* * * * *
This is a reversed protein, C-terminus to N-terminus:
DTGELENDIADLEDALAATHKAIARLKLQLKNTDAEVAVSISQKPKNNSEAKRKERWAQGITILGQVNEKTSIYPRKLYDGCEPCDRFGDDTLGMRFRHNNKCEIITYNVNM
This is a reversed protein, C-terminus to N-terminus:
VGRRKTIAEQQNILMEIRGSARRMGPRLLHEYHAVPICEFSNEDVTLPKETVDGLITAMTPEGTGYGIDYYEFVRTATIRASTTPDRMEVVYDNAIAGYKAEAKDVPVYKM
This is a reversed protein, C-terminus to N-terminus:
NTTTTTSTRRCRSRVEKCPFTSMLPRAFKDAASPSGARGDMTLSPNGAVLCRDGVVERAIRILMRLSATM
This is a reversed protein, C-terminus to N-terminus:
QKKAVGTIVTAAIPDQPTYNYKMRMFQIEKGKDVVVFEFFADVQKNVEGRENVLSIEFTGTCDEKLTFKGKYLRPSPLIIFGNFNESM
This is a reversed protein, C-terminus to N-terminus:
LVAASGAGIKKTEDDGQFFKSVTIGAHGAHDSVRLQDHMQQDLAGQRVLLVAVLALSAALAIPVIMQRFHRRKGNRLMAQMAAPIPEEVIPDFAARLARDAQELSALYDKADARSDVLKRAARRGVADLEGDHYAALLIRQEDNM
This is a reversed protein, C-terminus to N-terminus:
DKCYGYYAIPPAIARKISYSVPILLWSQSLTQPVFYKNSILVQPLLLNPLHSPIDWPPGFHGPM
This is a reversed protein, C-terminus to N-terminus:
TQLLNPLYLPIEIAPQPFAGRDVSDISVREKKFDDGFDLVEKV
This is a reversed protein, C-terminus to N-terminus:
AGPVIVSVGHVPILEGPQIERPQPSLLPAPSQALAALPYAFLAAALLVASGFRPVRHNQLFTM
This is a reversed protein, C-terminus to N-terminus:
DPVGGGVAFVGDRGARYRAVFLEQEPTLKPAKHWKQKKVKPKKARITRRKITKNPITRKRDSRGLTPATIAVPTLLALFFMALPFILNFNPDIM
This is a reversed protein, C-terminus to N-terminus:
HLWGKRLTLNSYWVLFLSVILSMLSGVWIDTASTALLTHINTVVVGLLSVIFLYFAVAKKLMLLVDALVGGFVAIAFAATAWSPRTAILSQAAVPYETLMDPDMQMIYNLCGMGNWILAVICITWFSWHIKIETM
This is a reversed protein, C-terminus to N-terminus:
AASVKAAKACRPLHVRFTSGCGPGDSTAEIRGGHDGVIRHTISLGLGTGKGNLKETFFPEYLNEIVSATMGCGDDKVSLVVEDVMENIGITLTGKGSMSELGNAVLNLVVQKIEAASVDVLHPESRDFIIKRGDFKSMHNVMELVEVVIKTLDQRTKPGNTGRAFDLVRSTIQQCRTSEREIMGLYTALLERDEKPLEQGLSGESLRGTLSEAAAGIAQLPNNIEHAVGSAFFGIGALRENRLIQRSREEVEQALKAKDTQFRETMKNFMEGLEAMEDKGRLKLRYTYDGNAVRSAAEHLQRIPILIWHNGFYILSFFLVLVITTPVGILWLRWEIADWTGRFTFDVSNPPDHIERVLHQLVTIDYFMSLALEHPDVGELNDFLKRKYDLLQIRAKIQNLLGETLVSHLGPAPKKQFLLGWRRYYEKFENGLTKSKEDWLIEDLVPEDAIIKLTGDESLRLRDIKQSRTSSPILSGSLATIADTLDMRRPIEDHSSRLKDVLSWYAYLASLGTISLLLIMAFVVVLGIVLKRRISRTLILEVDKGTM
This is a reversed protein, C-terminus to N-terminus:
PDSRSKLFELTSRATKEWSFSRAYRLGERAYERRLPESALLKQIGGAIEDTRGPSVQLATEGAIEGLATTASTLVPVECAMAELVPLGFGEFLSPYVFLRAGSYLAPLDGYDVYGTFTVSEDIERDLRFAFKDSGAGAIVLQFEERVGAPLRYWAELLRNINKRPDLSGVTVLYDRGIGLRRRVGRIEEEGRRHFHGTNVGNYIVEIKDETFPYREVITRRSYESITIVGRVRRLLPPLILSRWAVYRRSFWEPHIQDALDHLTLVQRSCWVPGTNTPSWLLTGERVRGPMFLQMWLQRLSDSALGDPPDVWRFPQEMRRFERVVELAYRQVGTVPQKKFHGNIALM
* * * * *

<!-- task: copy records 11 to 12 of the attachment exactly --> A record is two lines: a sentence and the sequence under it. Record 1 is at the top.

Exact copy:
This is a reversed protein, C-terminus to N-terminus:
AASVKAAKACRPLHVRFTSGCGPGDSTAEIRGGHDGVIRHTISLGLGTGKGNLKETFFPEYLNEIVSATMGCGDDKVSLVVEDVMENIGITLTGKGSMSELGNAVLNLVVQKIEAASVDVLHPESRDFIIKRGDFKSMHNVMELVEVVIKTLDQRTKPGNTGRAFDLVRSTIQQCRTSEREIMGLYTALLERDEKPLEQGLSGESLRGTLSEAAAGIAQLPNNIEHAVGSAFFGIGALRENRLIQRSREEVEQALKAKDTQFRETMKNFMEGLEAMEDKGRLKLRYTYDGNAVRSAAEHLQRIPILIWHNGFYILSFFLVLVITTPVGILWLRWEIADWTGRFTFDVSNPPDHIERVLHQLVTIDYFMSLALEHPDVGELNDFLKRKYDLLQIRAKIQNLLGETLVSHLGPAPKKQFLLGWRRYYEKFENGLTKSKEDWLIEDLVPEDAIIKLTGDESLRLRDIKQSRTSSPILSGSLATIADTLDMRRPIEDHSSRLKDVLSWYAYLASLGTISLLLIMAFVVVLGIVLKRRISRTLILEVDKGTM
This is a reversed protein, C-terminus to N-terminus:
PDSRSKLFELTSRATKEWSFSRAYRLGERAYERRLPESALLKQIGGAIEDTRGPSVQLATEGAIEGLATTASTLVPVECAMAELVPLGFGEFLSPYVFLRAGSYLAPLDGYDVYGTFTVSEDIERDLRFAFKDSGAGAIVLQFEERVGAPLRYWAELLRNINKRPDLSGVTVLYDRGIGLRRRVGRIEEEGRRHFHGTNVGNYIVEIKDETFPYREVITRRSYESITIVGRVRRLLPPLILSRWAVYRRSFWEPHIQDALDHLTLVQRSCWVPGTNTPSWLLTGERVRGPMFLQMWLQRLSDSALGDPPDVWRFPQEMRRFERVVELAYRQVGTVPQKKFHGNIALM